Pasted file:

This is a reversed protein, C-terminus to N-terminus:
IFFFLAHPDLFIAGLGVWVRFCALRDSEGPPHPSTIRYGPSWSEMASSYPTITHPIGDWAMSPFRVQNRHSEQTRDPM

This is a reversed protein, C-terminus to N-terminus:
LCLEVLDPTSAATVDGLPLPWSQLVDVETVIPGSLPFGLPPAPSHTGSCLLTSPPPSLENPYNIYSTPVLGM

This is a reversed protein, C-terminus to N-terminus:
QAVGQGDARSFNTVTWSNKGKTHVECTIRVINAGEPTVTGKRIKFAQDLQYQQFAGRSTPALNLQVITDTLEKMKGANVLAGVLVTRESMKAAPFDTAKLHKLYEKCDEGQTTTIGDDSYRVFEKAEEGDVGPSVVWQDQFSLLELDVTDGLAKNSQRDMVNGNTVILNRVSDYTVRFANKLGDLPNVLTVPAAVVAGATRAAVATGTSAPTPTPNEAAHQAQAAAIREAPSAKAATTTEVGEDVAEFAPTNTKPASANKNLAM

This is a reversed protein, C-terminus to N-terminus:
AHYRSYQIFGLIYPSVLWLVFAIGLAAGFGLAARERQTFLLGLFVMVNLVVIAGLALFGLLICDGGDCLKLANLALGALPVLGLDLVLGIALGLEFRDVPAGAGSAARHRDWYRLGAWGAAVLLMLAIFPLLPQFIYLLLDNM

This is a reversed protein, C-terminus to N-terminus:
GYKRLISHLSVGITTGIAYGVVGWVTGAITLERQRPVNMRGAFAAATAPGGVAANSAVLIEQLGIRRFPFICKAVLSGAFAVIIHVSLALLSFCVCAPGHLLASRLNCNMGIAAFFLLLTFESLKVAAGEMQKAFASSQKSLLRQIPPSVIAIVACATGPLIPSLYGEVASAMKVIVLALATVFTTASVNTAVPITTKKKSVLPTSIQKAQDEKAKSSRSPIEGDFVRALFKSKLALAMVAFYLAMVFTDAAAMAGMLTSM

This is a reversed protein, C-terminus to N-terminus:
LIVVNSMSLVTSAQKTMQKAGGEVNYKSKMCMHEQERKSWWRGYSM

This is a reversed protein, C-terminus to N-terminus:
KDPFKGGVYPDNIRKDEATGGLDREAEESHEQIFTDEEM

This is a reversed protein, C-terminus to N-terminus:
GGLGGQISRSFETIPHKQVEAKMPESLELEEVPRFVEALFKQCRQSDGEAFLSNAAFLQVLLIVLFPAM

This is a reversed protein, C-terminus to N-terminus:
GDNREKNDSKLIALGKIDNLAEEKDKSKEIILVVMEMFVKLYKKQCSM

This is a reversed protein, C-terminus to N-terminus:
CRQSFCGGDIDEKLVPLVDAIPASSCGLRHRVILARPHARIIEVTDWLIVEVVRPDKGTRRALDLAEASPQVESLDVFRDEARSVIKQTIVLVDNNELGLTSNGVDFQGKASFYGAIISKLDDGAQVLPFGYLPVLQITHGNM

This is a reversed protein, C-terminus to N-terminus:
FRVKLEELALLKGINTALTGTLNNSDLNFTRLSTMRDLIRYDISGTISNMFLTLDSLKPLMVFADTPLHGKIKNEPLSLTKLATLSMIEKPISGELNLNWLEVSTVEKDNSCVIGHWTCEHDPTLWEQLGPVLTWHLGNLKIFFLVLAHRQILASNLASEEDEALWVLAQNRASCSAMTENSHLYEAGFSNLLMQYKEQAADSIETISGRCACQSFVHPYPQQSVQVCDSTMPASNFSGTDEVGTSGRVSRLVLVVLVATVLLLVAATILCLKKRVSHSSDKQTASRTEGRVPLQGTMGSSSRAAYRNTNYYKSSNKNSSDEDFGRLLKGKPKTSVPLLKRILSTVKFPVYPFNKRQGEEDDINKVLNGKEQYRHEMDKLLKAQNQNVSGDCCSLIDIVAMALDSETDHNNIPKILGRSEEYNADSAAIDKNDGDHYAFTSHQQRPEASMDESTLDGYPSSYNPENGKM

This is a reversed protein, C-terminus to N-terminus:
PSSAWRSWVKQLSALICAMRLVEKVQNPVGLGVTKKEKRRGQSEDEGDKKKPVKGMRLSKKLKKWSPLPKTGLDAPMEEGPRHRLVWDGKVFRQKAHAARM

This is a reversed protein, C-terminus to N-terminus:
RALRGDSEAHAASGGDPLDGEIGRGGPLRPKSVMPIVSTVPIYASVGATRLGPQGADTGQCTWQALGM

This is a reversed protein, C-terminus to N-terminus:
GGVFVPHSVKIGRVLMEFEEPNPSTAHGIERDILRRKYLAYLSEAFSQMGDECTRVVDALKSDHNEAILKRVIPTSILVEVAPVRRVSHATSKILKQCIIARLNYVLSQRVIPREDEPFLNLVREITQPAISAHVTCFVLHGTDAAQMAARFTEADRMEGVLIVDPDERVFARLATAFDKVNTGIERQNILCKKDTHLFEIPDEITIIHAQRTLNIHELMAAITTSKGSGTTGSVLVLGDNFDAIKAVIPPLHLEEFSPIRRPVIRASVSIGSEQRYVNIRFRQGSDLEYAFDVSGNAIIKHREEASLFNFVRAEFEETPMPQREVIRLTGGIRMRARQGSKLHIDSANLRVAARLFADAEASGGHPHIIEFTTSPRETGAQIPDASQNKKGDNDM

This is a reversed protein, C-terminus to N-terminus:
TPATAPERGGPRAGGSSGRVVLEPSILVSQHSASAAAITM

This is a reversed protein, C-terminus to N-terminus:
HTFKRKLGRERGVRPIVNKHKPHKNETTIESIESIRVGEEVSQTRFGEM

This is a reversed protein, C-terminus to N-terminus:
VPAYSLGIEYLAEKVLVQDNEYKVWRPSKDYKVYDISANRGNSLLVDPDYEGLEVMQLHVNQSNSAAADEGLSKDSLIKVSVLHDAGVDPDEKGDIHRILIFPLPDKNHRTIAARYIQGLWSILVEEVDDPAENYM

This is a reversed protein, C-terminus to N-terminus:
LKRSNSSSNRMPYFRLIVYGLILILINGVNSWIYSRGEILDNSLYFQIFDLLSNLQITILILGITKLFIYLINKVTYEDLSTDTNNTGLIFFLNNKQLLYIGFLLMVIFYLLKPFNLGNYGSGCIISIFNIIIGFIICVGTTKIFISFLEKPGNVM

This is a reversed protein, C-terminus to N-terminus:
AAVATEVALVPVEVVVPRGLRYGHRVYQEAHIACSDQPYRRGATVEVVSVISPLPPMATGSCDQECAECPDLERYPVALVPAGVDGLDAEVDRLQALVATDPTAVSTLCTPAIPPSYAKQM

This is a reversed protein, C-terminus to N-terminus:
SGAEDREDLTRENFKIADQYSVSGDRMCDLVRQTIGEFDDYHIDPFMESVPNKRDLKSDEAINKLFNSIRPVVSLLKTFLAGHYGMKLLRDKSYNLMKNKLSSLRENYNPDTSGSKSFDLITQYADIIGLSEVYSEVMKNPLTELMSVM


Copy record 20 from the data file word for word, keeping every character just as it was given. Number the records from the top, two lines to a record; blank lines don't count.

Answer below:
This is a reversed protein, C-terminus to N-terminus:
SGAEDREDLTRENFKIADQYSVSGDRMCDLVRQTIGEFDDYHIDPFMESVPNKRDLKSDEAINKLFNSIRPVVSLLKTFLAGHYGMKLLRDKSYNLMKNKLSSLRENYNPDTSGSKSFDLITQYADIIGLSEVYSEVMKNPLTELMSVM